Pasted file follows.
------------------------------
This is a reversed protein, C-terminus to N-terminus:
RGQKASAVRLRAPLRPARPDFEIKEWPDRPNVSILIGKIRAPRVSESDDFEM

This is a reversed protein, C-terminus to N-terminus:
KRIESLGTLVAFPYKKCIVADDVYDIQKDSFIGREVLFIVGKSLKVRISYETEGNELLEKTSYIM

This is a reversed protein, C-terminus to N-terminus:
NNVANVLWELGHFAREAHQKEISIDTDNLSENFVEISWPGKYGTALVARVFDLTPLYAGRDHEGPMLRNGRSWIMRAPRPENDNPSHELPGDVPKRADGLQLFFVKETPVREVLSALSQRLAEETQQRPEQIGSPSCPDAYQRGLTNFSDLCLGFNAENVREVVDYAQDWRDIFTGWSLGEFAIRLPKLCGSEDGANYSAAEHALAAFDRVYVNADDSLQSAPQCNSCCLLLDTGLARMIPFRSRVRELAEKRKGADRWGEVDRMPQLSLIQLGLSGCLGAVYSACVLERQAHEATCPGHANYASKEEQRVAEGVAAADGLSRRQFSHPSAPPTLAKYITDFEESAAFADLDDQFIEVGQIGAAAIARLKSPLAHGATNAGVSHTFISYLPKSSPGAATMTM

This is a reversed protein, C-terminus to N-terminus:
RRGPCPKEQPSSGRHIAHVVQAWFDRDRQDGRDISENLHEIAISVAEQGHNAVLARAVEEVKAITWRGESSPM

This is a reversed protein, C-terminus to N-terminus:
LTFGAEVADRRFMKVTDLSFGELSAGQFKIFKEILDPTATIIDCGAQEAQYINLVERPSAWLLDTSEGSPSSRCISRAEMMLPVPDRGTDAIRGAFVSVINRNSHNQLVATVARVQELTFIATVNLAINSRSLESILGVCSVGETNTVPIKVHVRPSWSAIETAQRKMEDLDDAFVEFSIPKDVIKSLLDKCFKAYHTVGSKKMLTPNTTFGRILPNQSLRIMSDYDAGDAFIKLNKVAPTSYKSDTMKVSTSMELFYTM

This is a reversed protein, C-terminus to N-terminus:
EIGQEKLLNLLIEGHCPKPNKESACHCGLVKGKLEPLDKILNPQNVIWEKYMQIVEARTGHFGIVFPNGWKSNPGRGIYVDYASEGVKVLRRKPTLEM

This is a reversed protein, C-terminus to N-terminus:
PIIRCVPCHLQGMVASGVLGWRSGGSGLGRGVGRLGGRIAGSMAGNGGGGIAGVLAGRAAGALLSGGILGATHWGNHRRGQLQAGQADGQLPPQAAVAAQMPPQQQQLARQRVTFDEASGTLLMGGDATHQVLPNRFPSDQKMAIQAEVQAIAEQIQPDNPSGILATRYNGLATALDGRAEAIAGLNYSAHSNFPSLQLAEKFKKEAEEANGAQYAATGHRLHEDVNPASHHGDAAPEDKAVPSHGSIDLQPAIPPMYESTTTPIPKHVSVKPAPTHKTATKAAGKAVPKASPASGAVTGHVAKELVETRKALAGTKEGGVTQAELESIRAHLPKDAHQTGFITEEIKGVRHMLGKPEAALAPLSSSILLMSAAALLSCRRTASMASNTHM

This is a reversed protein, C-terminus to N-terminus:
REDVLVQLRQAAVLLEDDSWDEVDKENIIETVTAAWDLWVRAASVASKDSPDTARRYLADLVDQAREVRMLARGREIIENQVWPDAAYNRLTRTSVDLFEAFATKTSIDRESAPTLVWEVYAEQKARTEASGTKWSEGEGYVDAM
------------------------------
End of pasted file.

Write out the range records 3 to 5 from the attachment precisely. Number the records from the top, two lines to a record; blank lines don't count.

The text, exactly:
This is a reversed protein, C-terminus to N-terminus:
NNVANVLWELGHFAREAHQKEISIDTDNLSENFVEISWPGKYGTALVARVFDLTPLYAGRDHEGPMLRNGRSWIMRAPRPENDNPSHELPGDVPKRADGLQLFFVKETPVREVLSALSQRLAEETQQRPEQIGSPSCPDAYQRGLTNFSDLCLGFNAENVREVVDYAQDWRDIFTGWSLGEFAIRLPKLCGSEDGANYSAAEHALAAFDRVYVNADDSLQSAPQCNSCCLLLDTGLARMIPFRSRVRELAEKRKGADRWGEVDRMPQLSLIQLGLSGCLGAVYSACVLERQAHEATCPGHANYASKEEQRVAEGVAAADGLSRRQFSHPSAPPTLAKYITDFEESAAFADLDDQFIEVGQIGAAAIARLKSPLAHGATNAGVSHTFISYLPKSSPGAATMTM

This is a reversed protein, C-terminus to N-terminus:
RRGPCPKEQPSSGRHIAHVVQAWFDRDRQDGRDISENLHEIAISVAEQGHNAVLARAVEEVKAITWRGESSPM

This is a reversed protein, C-terminus to N-terminus:
LTFGAEVADRRFMKVTDLSFGELSAGQFKIFKEILDPTATIIDCGAQEAQYINLVERPSAWLLDTSEGSPSSRCISRAEMMLPVPDRGTDAIRGAFVSVINRNSHNQLVATVARVQELTFIATVNLAINSRSLESILGVCSVGETNTVPIKVHVRPSWSAIETAQRKMEDLDDAFVEFSIPKDVIKSLLDKCFKAYHTVGSKKMLTPNTTFGRILPNQSLRIMSDYDAGDAFIKLNKVAPTSYKSDTMKVSTSMELFYTM